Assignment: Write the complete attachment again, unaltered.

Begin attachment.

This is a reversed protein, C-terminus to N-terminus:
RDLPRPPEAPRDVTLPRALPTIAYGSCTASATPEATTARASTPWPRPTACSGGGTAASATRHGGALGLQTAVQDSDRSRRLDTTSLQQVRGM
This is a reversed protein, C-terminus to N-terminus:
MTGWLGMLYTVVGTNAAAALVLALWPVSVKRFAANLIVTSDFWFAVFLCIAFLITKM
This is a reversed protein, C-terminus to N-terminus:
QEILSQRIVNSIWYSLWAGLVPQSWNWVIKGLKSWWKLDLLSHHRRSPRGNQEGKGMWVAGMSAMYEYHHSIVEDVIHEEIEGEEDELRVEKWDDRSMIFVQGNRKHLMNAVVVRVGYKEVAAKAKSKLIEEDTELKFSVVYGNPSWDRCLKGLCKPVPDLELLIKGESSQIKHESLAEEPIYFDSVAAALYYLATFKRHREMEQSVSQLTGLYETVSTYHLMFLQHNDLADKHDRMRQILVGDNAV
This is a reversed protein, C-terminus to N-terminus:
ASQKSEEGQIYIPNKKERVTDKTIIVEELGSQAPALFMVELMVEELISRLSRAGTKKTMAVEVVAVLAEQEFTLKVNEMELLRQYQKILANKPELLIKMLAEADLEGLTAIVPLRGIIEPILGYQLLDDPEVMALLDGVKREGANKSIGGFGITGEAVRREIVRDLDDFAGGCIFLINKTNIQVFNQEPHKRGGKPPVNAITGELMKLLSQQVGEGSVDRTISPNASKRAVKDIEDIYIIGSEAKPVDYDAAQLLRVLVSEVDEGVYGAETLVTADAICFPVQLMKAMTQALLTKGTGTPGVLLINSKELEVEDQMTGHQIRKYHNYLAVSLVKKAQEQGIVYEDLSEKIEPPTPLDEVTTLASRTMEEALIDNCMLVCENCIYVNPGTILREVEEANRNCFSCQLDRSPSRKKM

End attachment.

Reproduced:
This is a reversed protein, C-terminus to N-terminus:
RDLPRPPEAPRDVTLPRALPTIAYGSCTASATPEATTARASTPWPRPTACSGGGTAASATRHGGALGLQTAVQDSDRSRRLDTTSLQQVRGM
This is a reversed protein, C-terminus to N-terminus:
MTGWLGMLYTVVGTNAAAALVLALWPVSVKRFAANLIVTSDFWFAVFLCIAFLITKM
This is a reversed protein, C-terminus to N-terminus:
QEILSQRIVNSIWYSLWAGLVPQSWNWVIKGLKSWWKLDLLSHHRRSPRGNQEGKGMWVAGMSAMYEYHHSIVEDVIHEEIEGEEDELRVEKWDDRSMIFVQGNRKHLMNAVVVRVGYKEVAAKAKSKLIEEDTELKFSVVYGNPSWDRCLKGLCKPVPDLELLIKGESSQIKHESLAEEPIYFDSVAAALYYLATFKRHREMEQSVSQLTGLYETVSTYHLMFLQHNDLADKHDRMRQILVGDNAV
This is a reversed protein, C-terminus to N-terminus:
ASQKSEEGQIYIPNKKERVTDKTIIVEELGSQAPALFMVELMVEELISRLSRAGTKKTMAVEVVAVLAEQEFTLKVNEMELLRQYQKILANKPELLIKMLAEADLEGLTAIVPLRGIIEPILGYQLLDDPEVMALLDGVKREGANKSIGGFGITGEAVRREIVRDLDDFAGGCIFLINKTNIQVFNQEPHKRGGKPPVNAITGELMKLLSQQVGEGSVDRTISPNASKRAVKDIEDIYIIGSEAKPVDYDAAQLLRVLVSEVDEGVYGAETLVTADAICFPVQLMKAMTQALLTKGTGTPGVLLINSKELEVEDQMTGHQIRKYHNYLAVSLVKKAQEQGIVYEDLSEKIEPPTPLDEVTTLASRTMEEALIDNCMLVCENCIYVNPGTILREVEEANRNCFSCQLDRSPSRKKM